Transgender Unity Banquet to celebrate 25 years of progress.
By Josh Inocéncio
In 1992, representatives from Houston’s sparring transgender groups met for dinner to discuss how to make peace with one another. That informal gathering gradually transformed into the annual Transgender Unity Banquet, which raises scholarship money for LGBTQ people and will celebrate its 25th anniversary on November 4 at the Houston Marriott North. (Originally scheduled for September 16, the banquet was postponed due to Tropical Storm Harvey.)
“The organization was formed because several transgender groups in Houston and Galveston had disagreed with each other and were not really getting along,” says Alexis Melvin, chair of the Unity Committee, which puts on the banquet. “They decided to all sit down and discuss the problems that were occurring. So they had a ‘unity’ dinner at a restaurant on the Gulf Freeway and worked a lot of things out.”
Jackie Thorne, a founding Unity member who was at the 1992 dinner, recalls that there was a single trans group in the 1980s, but it was open to both transgender people and cross-dressers who were mostly heterosexual and bisexual men. Then in the early 1990s when these two factions splintered, trans groups began focusing on how to make Houston safer for the community. This culminated in the 1992 dinner. One task included finding bars where trans people could be open without harassment.
“We did our job too well,” Thorne says, noting that eventually people skipped some of the monthly events because they started feeling safer in a variety of places. “With Caitlyn Jenner, there’s not as much hostility and animosity toward the transgender community. There’s not the fear that there once was of going out in public.”
Although anti-trans violence and legislative attacks have spiked in the last few years, Melvin wants to keep the tone of this year’s banquet positive and focus on the community’s gains. She’s even optimistic that president Donald Trump’s proposed ban on trans military service members won’t last long.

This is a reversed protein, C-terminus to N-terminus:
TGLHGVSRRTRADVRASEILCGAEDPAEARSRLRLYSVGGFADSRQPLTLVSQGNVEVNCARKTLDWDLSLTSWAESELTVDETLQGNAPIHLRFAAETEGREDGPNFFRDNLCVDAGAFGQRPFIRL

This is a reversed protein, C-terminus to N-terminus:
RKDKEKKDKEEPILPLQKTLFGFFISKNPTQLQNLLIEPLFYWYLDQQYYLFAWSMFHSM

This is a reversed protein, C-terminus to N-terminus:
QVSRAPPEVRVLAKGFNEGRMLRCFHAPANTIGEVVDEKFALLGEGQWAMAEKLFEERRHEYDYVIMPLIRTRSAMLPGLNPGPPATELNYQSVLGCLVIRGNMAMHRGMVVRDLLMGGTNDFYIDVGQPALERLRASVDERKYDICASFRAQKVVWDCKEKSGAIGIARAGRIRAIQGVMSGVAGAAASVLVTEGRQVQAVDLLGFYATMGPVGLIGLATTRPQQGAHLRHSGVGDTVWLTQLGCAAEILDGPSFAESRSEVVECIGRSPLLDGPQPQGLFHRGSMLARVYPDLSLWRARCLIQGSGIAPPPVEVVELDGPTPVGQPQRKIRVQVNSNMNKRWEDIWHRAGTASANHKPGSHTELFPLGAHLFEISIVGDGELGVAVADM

“We’ve only taken a tiny step backward,” Melvin insists, referring to the anti-trans bathroom bills sweeping the nation. “Never before have we had major corporations supporting our views, never before have we had people in the Texas House and Senate supporting our views, and never before have we had people in the U.S. Congress supporting our views.”
Although speakers for this year’s banquet had not been confirmed in mid-August, Melvin says their remarks will center on the progress that has been made. Kevin Anderson, founder and CEO of The T.R.U.T.H. Project, will serve as emcee for the banquet. The T.R.U.T.H. Project creates “social art that heals” for LGBTQ communities of color and their allies.
The banquet is now a fundraiser for LGBTQ scholarships for students in Houston and across Texas. The Unity Committee is part of the Transgender Foundation of America, where Melvin serves as treasurer. Throughout the year, the committee honors trans people who were killed in acts of anti-trans violence. The committee also participates in Houston Pride activities.
Melvin encourages people to buy tickets for the banquet as soon as possible. The event has become popular in the broader LGBTQ community and typically sells out.
“Everyone’s invited and always has a good time,” Melvin says.
For tickets, visit UnityBanquet.com.